EM Reprint: Tao Te Ching: Axes to Grind

28 11 2009

(Originally published December 12, 2007)

In its present form, new discoveries aside, the Tao Te Ching sets the tone for the larger body of work in its famed opening lines:

The Way that can be told of is not an Unvarying Way;
The names that can be named are not unvarying names.

The insistence of some that they can divine what the Tao “wants” has completely and utterly missed the point of these opening lines, let alone the remainder of the source material.

That doesn’t seem to prevent anyone from writing books about how best to live in accordance with the Tao. One such book is the “new interpretation” of the Tao Te Ching by Ralph Alan Dale. In the introduction, and throughout the interpreted verses, the author and his contemporaries insist that human existence is heading in a new direction, one that embraces organic foods, “green” energy, “integrated movement”, a global language, and so on. He and others apparently suggest that living in accordance with the Tao is to embrace these and other changes. I am inclined to disagree, as told in Verse 80 (Waley):

Given a small country with few inhabitants, he [the Taoist Sage] could bring it about that though there should be among the people contrivances requiring ten times, a hundred times less labour, they would not use them. He could bring it about that the people would be ready to lay down their lives and lay them down again in defence of their homes, rather than emigrate. There might still be boats and carriage, but no one would go in them; there might still be weapons of war but no one would drill with them. He could bring it about that “the people should have no use for any from of writing save knotted ropes, should be contented with their food, pleased with their clothing, satisfied with their homes, should take pleasure in their rustic tasks. The next place might be so near at hand that one could one could hear the cocks crowing in it, the dogs barking; but the people would grow old and die without ever having been there”.

Make no mistake: First and foremost, the authors of the Tao Te Ching value and prescribe absolute simplicity in one’s daily life. This is not to be confused with “poverty”, as “poverty” suggests lacking in even the basics. They who are “most Taoist” are described as having abundance, mainly by keeping ones requirements to a minimum. A dirt hut would be preferable to a mansion, a sleeping bag under the stars to a dirt hut. If someone steals your sleeping bag, get another one. It’s cheaper and quicker than having to replace a house – and all that it contains. And since you can’t take any of your “stuff” with you when you die, why bother collecting up a wealth of “stuff”? Better, in their view, to deal with the smallest number, the least amount, the barest essentials.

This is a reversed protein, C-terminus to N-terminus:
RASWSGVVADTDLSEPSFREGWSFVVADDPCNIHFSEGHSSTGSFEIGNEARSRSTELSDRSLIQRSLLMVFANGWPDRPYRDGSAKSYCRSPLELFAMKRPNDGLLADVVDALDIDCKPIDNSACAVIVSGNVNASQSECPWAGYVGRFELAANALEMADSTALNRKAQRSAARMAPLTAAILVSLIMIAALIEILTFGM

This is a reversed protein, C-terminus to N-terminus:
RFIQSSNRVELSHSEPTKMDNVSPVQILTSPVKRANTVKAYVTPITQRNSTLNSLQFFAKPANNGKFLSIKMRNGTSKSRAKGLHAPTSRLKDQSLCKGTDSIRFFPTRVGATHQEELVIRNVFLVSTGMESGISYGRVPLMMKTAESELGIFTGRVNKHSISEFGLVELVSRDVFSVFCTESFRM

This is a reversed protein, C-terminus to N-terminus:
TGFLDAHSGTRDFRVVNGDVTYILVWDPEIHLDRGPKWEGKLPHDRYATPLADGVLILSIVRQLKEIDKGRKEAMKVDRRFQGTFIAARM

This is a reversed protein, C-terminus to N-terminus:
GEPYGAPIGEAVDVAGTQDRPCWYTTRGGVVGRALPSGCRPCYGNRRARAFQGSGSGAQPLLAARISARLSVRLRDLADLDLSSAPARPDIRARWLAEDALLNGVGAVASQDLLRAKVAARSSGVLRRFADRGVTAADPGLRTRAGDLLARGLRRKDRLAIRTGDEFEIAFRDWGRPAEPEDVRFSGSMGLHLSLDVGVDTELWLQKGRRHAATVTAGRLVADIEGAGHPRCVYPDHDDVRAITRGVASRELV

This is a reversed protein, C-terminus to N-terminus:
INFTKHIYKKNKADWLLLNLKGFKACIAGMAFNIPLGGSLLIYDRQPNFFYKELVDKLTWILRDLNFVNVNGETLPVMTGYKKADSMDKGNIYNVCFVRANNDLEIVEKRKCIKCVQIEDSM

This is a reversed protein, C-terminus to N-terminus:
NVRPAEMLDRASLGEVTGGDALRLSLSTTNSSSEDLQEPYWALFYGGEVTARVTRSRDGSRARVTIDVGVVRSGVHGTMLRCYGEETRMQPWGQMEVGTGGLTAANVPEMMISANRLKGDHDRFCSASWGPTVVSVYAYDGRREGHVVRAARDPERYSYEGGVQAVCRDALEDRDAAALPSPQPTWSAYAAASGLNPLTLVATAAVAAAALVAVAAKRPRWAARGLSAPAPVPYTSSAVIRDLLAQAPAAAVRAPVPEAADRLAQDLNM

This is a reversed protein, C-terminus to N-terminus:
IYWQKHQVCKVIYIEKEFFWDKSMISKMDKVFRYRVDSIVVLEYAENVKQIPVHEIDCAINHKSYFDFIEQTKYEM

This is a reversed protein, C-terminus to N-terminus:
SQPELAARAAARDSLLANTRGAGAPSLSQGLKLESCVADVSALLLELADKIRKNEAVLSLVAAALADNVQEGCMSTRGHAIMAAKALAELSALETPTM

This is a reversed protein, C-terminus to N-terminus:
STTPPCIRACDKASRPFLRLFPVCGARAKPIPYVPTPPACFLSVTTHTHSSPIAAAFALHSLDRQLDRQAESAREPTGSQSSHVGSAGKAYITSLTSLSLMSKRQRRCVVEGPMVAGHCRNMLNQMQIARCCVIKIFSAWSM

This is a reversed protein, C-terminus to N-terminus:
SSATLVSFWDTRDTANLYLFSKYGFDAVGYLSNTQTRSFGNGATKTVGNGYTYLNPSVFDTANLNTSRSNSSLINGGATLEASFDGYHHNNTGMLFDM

Conversely, in their view, as one adds to ones “store”, what happens? One desires. If one takes a trip to a foreign country, what happens? One covets. And what happens when one desires and covets? One collects up things that are hard to get, creating strife not only for him or herself, but for others, who may resort to thievery, or start wars over these uncommon things. And does this not happen now?

I was recently considering the consequences of a manned mission to Mars. What if, in the course of exploring Mars, the crew discovered gold*? What if a jeweler back on Earth created the first necklace made of 100% Martian gold? Who would covet this? Who would desire it? What would one be willing to do to possess it? And fundamentally, was there ever a need for the necklace? Certainly the want, but what of the need?

This illustrates the path of human development and how it runs counter to the views held by the authors of the Tao Te Ching. In their view, not only should the Martian gold have not been discovered, in this example, but Mars should never have been explored. And the international team for the manned mission should never have been assembled. And the various space programs should never have been founded. And so on. If we were content with our rustic tasks, content with the bare minimum, desireless of “stuff” that doesn’t exist naturally (including things that, while natural, do not naturally exist in the place where they are stored, such as water in a parched desert), content to simply be.

A cursory glance at the current state of humanity suggests that such a radical shift in thinking will necessarily have to come about on a case-by-case basis, if at all. Which the authors of the Tao Te Ching speak to in another set of verses.

The title of this article is a perversion of what I was thinking as I read Ralph Alan Dale’s treatment of the Tao Te Ching: Reminiscent of the opening lines, I thought, “The Tao that has an axe to grind is not the eternal Tao.” As noted above, despite the stark simplicity of the verses of the Tao Te Ching, their authors too have an axe to grind. One must bear in mind that their binary view of the world (there is high because there is low, etc) led them to some of the chief conclusions that define the Tao Te Ching as something of a user’s manual for a life in accordance with the Tao. Does the Tao mandate that these changes be made, or confirm that Verse 80 is indeed representative of the ideal life? I suspect that it does not, if for no other reason than “confirming” and “mandating” requires action, and the Tao is said to rely on “actionless activity”.

It is this “actionless activity” that must be examined in the face of claims of better living through Taoism.

* This may sound silly off the cuff, but in truth, interest in obtaining the mining rights to Mars is quite real, dependent on several factors (such as what Mars is composed of, and the perceived return on investment for shipping Martian resources back to Earth for consumption).




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